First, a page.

My name is Amy Roberts. I'm 26 years old. I'm a Tennessean.

I'm a dreamer with her head in the clouds, and I don't think it's ever gonna change.  I'm the wife to my husband with two loving kitties, the only daughter to my parents, and the only granddaughter to my grandparents.

I believe in God. I believe in supporting companies that trade fairly and produce ethically. I try to be mindful of others and help where I can. I refuse to wait until I'm super old to start traveling, but I'm learning that adventures happen wherever you're at.

When I was 16, I met my now-husband in the youth band at our church. He was the sound guy; I was a singer. After 6.5 years of dating, we finally got married. He's still a sound guy (and now a bass player); I'm still a singer (and now a worship leader). We're exact opposites and exactly the same.

When we got married, we bought a three-bedroom house with a big backyard and a two-car garage. We had cows for neighbors and the view was amazing. Fields flooded with yellow spring flowers at Easter, and in the fall hay bales dotted the landscape everywhere you looked. But inside our home it was absolute chaos. Everything the two of us had ever owned was brought in, along with lots of things our parents didn't want anymore. We put as much away in closets as we could, then shoved the rest into the third (unneeded) bedroom and literally designated it "The Stuff Room". It was piled to the ceiling and took six months to sort through.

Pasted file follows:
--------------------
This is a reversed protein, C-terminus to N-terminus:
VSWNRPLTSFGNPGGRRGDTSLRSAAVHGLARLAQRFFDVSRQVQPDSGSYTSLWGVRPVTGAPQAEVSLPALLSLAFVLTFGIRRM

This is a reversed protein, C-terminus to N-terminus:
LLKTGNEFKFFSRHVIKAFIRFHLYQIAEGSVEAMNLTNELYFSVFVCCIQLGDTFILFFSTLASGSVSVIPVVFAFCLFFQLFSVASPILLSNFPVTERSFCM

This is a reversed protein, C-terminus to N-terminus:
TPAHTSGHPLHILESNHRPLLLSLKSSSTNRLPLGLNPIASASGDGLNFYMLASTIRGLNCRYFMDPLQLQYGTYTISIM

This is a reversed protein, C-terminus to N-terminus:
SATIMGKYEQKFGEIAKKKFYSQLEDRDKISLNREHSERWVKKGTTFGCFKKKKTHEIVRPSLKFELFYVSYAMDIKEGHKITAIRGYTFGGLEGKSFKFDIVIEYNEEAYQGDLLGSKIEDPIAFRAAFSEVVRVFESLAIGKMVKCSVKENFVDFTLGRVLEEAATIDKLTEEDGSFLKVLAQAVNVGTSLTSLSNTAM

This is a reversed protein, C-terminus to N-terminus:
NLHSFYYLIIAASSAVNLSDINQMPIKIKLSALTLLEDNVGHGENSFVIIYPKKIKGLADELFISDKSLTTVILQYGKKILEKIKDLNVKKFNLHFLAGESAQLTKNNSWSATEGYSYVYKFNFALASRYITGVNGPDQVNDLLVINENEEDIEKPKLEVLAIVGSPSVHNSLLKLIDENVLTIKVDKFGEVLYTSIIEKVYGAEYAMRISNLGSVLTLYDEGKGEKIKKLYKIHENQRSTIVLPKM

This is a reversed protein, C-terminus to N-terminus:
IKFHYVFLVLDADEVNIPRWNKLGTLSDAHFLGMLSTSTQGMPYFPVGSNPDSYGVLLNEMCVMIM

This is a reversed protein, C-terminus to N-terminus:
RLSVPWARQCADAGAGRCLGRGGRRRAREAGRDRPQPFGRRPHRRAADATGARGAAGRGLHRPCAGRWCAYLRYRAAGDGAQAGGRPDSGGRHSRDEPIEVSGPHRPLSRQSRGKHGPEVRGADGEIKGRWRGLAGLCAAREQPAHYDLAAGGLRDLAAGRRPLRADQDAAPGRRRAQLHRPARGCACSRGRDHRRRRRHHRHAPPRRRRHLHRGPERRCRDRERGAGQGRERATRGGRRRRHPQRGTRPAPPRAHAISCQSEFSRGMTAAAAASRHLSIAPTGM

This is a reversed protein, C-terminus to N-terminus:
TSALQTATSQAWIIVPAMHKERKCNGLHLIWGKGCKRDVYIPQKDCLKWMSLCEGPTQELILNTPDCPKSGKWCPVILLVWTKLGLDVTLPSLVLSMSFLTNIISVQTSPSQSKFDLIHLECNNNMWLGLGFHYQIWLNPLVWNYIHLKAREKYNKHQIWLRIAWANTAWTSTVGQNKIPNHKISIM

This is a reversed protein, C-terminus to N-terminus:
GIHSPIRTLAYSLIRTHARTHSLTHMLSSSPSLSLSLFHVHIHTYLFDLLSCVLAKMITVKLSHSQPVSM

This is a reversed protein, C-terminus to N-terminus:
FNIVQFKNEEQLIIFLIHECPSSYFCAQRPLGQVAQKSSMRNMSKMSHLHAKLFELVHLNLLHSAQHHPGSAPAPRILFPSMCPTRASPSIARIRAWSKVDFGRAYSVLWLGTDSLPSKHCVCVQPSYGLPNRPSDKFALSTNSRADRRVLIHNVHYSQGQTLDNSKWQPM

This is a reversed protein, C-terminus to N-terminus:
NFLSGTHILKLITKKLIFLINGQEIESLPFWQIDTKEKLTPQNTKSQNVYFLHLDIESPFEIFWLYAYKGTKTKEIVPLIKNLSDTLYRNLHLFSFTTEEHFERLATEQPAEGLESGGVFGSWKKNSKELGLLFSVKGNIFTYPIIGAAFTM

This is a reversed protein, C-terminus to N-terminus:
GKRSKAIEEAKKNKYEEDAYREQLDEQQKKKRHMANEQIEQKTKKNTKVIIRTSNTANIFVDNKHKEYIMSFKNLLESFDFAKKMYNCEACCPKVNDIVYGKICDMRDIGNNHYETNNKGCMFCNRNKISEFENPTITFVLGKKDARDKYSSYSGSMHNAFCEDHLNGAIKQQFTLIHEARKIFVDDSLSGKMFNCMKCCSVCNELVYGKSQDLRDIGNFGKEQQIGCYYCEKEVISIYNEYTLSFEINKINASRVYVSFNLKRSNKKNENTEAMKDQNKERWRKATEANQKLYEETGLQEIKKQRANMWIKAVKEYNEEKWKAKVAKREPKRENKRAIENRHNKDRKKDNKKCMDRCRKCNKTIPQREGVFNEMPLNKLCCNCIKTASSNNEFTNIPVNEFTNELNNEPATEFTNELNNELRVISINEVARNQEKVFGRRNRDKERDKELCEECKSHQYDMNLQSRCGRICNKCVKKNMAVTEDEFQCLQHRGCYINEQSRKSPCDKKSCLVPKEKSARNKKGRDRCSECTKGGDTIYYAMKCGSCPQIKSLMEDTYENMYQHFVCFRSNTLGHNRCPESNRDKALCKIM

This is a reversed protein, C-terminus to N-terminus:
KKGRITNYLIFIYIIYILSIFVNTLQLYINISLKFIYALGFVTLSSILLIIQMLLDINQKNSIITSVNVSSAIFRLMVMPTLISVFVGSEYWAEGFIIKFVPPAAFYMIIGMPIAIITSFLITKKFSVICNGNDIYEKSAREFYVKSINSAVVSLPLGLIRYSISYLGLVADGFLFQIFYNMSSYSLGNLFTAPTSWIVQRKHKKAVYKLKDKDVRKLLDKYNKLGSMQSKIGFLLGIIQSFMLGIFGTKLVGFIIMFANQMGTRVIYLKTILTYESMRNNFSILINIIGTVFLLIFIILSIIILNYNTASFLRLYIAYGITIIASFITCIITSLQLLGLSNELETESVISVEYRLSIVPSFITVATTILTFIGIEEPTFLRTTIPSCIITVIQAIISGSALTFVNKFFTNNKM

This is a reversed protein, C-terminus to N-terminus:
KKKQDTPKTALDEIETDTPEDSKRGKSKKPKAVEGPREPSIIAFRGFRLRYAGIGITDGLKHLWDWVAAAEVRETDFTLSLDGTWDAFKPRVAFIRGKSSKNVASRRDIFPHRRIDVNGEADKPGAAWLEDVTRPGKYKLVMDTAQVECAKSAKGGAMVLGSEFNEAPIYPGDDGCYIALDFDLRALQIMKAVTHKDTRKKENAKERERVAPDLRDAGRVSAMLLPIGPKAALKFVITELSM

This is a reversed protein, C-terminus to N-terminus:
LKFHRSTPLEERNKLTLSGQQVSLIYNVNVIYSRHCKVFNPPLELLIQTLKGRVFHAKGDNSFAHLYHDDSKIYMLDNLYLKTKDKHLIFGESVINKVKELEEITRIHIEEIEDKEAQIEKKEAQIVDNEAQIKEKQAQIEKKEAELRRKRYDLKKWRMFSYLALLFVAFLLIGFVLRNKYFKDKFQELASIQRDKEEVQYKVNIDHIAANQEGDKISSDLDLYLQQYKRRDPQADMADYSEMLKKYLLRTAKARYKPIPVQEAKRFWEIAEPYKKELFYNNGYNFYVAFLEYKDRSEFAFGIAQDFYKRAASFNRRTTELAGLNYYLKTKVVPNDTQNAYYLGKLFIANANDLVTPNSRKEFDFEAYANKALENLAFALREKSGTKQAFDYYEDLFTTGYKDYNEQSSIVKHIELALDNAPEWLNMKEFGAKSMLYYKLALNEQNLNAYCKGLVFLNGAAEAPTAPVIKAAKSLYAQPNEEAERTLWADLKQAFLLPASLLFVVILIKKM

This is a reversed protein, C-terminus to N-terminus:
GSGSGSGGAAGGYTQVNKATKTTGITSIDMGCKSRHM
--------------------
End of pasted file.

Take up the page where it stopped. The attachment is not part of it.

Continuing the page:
For the next two and a half years we hosted at least two to three garage sales per year in a desperate attempt to quell the influx of stuff (and maybe actually be able to pull a car into that two-car garage of ours). Our home was a renovation project, and it seemed every spare moment was spent hammering or installing or repairing. This was, I believed, solely to blame for the nagging anxiety I felt every time I opened my front door. But even when a room was finally complete, I could still feel no tranquility. I didn't understand it. How could I still feel this cramped in such a spacious house? I had the abundance of light, the open floor plan, the coordinating colors... what was missing? Eventually (I don't remember how), I stumbled across the idea of a capsule wardrobe. As I embraced the idea of scaling down, I began to see a transformation in my closet. Enthused, I wondered how I could achieve this level of calm in the rest of my home. It was then that I discovered the word minimalism.

In October 2015 we moved from our three-bedroom house to a one-bedroom apartment. I spend my time striving toward my goals (and actually making measurable progress), learning and embracing who I am, and genuinely living more with less.

Resources I found helpful:

The Minimalists
Project 333
The Mind Palace Podcast
The Life-Changing Magic of Tidying Up
Zen Habits